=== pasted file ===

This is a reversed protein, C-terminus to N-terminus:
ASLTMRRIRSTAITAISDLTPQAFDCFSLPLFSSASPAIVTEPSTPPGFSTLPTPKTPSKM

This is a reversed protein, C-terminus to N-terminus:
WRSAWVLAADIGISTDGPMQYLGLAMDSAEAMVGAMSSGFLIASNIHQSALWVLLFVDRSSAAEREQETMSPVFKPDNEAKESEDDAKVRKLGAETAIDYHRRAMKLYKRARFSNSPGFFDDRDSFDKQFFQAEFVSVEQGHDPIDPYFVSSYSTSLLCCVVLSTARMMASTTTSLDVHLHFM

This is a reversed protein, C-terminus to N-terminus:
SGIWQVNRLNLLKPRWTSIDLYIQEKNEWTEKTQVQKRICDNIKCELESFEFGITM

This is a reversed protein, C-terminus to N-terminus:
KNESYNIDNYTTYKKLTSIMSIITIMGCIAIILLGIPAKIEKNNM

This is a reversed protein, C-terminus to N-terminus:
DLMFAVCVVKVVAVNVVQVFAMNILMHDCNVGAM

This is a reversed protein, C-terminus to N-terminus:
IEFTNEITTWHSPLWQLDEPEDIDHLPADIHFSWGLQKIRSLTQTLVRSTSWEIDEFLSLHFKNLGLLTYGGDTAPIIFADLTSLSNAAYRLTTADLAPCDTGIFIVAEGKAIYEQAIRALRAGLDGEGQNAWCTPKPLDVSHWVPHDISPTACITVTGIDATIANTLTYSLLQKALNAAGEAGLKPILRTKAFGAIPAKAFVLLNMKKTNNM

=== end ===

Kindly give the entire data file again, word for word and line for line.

This is a reversed protein, C-terminus to N-terminus:
ASLTMRRIRSTAITAISDLTPQAFDCFSLPLFSSASPAIVTEPSTPPGFSTLPTPKTPSKM

This is a reversed protein, C-terminus to N-terminus:
WRSAWVLAADIGISTDGPMQYLGLAMDSAEAMVGAMSSGFLIASNIHQSALWVLLFVDRSSAAEREQETMSPVFKPDNEAKESEDDAKVRKLGAETAIDYHRRAMKLYKRARFSNSPGFFDDRDSFDKQFFQAEFVSVEQGHDPIDPYFVSSYSTSLLCCVVLSTARMMASTTTSLDVHLHFM

This is a reversed protein, C-terminus to N-terminus:
SGIWQVNRLNLLKPRWTSIDLYIQEKNEWTEKTQVQKRICDNIKCELESFEFGITM

This is a reversed protein, C-terminus to N-terminus:
KNESYNIDNYTTYKKLTSIMSIITIMGCIAIILLGIPAKIEKNNM

This is a reversed protein, C-terminus to N-terminus:
DLMFAVCVVKVVAVNVVQVFAMNILMHDCNVGAM

This is a reversed protein, C-terminus to N-terminus:
IEFTNEITTWHSPLWQLDEPEDIDHLPADIHFSWGLQKIRSLTQTLVRSTSWEIDEFLSLHFKNLGLLTYGGDTAPIIFADLTSLSNAAYRLTTADLAPCDTGIFIVAEGKAIYEQAIRALRAGLDGEGQNAWCTPKPLDVSHWVPHDISPTACITVTGIDATIANTLTYSLLQKALNAAGEAGLKPILRTKAFGAIPAKAFVLLNMKKTNNM